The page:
The Forgotten Fundamental Freedoms of the Charter
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Assistant Editor: Sarah E. Mix-Ross
Among the fundamental freedoms guaranteed by section 2 of the Charter, only a few have been paid significant attention. The others—freedom of conscience, thought, belief, opinion, the press, other media of communication, peaceful assembly, and association—have been largely forgotten to date. What do these freedoms protect? Why are they “fundamental” to a liberal democracy, and how might they be realized? And what do we still need to learn about the meaning of freedom generally?
These questions and more are examined throughout this collection of essays, breaking new ground for human rights discourse in Canada and beyond and exploring the rich potential of the Charter’s “forgotten freedoms”. A recurring theme throughout is that these freedoms must not simply be “remembered”. If Canada is to be the free and democratic society contemplated by the Charter, these freedoms must also live and breathe within our constitutional practice.
The papers first discuss the jurisprudential background of the Charter and then the common themes and connections between different forgotten freedoms. The volume then analyzes in depth each of the fundamental freedoms. Also included is an appendix outlining the history of section 2 of the Charter and resulting sources, as well as comparative provisions in international human rights instruments, that may be used for further research.
Features of This Book
- In-depth analysis of the jurisprudence, along with philosophical underpinnings, of the fundamental freedoms
- Challenging insights inviting reflections on development of the interpretation of the fundamental freedoms
- Discussion of practical issues related to exercising of fundamental freedoms
- Diverse perspectives from leading authorities, including notable contributions from Jamie Cameron, Dwight Newman, Derek Ross and Mary Anne Waldron
The Collection of Papers
- The Honourable Justice Peter D. Lauwers – Foreword
- Dwight Newman, Derek Ross & Brian Bird – The Forgotten Fundamental Freedoms: An Introduction
- Jamie Cameron – Big M’s Forgotten Legacy of Freedom
- Dwight Newman – Recovering Forgotten Freedoms
- Derek B.M. Ross – Truth-Seeking and the Unity of the Charter’s Fundamental Freedoms
- Brian Bird – The Reasons for Freedom of Conscience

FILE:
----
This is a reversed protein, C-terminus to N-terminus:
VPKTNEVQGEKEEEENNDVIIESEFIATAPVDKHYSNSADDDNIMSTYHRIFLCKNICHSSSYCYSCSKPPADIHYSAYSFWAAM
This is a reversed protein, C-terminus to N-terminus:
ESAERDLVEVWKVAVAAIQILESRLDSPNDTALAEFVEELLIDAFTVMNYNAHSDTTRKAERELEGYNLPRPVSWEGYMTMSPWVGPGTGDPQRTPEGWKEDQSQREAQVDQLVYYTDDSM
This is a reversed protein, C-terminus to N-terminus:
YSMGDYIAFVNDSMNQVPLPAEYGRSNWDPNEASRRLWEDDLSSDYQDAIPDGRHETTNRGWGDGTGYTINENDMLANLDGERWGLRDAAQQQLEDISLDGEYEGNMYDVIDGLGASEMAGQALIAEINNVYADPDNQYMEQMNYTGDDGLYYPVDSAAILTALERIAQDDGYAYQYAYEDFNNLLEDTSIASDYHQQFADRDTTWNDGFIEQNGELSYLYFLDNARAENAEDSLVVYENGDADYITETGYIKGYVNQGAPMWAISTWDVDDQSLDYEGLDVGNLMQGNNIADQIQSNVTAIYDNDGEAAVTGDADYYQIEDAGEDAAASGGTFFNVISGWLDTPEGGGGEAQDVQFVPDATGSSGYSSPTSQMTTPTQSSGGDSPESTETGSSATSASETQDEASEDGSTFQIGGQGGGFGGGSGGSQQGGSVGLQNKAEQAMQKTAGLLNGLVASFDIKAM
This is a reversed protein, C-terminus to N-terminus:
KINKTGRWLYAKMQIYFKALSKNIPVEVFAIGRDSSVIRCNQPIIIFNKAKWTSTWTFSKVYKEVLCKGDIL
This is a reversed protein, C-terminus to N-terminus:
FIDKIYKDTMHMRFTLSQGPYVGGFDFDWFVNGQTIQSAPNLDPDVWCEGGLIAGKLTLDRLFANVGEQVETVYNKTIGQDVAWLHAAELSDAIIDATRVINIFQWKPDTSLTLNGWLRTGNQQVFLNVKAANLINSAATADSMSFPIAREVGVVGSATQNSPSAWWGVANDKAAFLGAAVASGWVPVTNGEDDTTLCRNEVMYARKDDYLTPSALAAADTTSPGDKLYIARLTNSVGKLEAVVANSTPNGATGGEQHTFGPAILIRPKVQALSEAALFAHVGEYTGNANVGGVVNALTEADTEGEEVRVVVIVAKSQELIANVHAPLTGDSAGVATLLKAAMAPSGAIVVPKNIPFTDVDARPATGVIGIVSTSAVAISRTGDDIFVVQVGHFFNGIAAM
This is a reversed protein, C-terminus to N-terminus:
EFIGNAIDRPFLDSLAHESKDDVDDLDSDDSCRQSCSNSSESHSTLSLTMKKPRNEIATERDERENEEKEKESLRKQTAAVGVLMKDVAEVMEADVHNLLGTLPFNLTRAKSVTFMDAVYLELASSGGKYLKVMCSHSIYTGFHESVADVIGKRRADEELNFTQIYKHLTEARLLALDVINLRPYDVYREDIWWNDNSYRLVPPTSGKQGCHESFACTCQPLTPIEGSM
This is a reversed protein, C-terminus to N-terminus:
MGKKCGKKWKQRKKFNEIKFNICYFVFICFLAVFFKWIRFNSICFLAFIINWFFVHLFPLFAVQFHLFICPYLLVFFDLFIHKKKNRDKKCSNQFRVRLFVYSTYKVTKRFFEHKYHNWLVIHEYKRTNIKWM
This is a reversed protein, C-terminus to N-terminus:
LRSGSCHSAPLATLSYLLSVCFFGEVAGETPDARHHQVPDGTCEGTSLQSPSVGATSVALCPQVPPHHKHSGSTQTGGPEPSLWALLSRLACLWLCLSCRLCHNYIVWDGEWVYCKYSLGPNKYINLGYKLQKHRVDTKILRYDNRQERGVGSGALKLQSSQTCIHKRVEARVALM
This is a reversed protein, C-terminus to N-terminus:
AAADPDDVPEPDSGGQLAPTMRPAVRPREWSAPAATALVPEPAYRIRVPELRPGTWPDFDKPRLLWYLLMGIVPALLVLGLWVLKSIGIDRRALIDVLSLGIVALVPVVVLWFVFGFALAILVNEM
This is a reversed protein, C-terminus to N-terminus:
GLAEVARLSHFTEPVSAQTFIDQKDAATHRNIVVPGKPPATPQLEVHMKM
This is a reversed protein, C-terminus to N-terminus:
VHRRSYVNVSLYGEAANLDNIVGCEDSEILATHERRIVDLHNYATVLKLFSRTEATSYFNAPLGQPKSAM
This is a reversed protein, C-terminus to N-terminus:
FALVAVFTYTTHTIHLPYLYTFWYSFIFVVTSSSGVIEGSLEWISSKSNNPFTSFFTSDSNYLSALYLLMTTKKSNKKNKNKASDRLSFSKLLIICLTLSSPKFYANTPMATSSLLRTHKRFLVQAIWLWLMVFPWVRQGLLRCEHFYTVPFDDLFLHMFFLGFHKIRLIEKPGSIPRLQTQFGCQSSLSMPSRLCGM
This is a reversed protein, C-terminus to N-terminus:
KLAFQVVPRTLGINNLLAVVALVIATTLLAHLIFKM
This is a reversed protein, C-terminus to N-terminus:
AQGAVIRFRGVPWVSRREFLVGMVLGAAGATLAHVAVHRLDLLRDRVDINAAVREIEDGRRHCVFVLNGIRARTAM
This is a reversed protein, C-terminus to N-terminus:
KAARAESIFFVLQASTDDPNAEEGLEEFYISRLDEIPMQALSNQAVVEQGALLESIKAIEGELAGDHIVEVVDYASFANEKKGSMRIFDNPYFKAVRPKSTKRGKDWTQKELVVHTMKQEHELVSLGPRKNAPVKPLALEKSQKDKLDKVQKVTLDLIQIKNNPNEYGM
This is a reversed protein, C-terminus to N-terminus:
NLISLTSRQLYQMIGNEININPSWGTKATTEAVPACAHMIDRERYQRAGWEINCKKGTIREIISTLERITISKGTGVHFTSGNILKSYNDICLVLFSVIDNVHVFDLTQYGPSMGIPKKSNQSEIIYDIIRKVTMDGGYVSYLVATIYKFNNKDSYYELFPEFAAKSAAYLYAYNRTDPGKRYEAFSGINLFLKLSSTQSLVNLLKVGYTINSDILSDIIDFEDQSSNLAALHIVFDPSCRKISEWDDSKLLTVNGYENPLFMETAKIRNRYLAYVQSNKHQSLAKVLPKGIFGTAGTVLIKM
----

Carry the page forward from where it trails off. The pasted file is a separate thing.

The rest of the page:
- Barry W. Bussey – Blazing the Path: Freedom of Conscience is the Prototypical Right
- Mary Anne Waldron – Putting Conscience Rights in a Box: Can We Take Off the Lid?
- Blair A. Major – Religious Proselytization in Canadian Law: The Residue in the Periphery
- Monica Fitzpatrick & Dwight Newman – Freedoms of Thought, Belief, and Opinion as Protected Inner Freedoms
- Benjamin J. Oliphant – Would Independent Protection for Freedom of the Press Make a Difference? The Case of Vice Media v. Canada (Attorney General)
- Sina Kazemi & Avnish Nanda – Section 2(b) of the Charter and the Regulation of Digital Expression
- Nnaemeka Ezeani – Understanding Freedom of Peaceful Assembly in the Canadian Charter of Rights and Freedoms
- Kristopher E.G. Kinsinger – Positive Freedoms and Peaceful Assemblies: Reenvisioning Section 2(c) of the Charter
- André Schutten – Recovering Community: Addressing Judicial Blindspots on Freedom of Association
- Melanie R. Bueckert – Evolution: On the Origins of Section 2
Recommended Reading For:
- Constitutional and Human Rights Lawyers – learn more about recent developments in the interpretation of Charter rights and freedoms, and gain insights on their potential for the future
- Police and Government Counsel – advise on limits on peaceful assembly
- Media Lawyers – advise on interpretations of freedom of expression and freedom of press
- Religious Organizations and Voluntary Associations – understand recent court approaches in interpreting Charter freedoms and other issues core to civic organizations and faith groups
- Academia – insight on the latest developments in the all-time tension in the understanding of freedoms
The Forgotten Fundamental Freedoms of the Charter is a collection of papers developed out of the Supreme Court Law Review, Second Series.
Table of contents
PART I: RECOVERING WHAT HAS BEEN FORGOTTEN
PART II: FREEDOM OF CONSCIENCE AND RELIGION
PART III: FREEDOM OF THOUGHT, BELIEF, OPINION AND EXPRESSION, INCLUDING FREEDOM OF THE PRESS AND OTHER MEDIA OF COMMUNICATION
PART IV: FREEDOM OF PEACEFUL ASSEMBLY
PART V: FREEDOM OF ASSOCIATION
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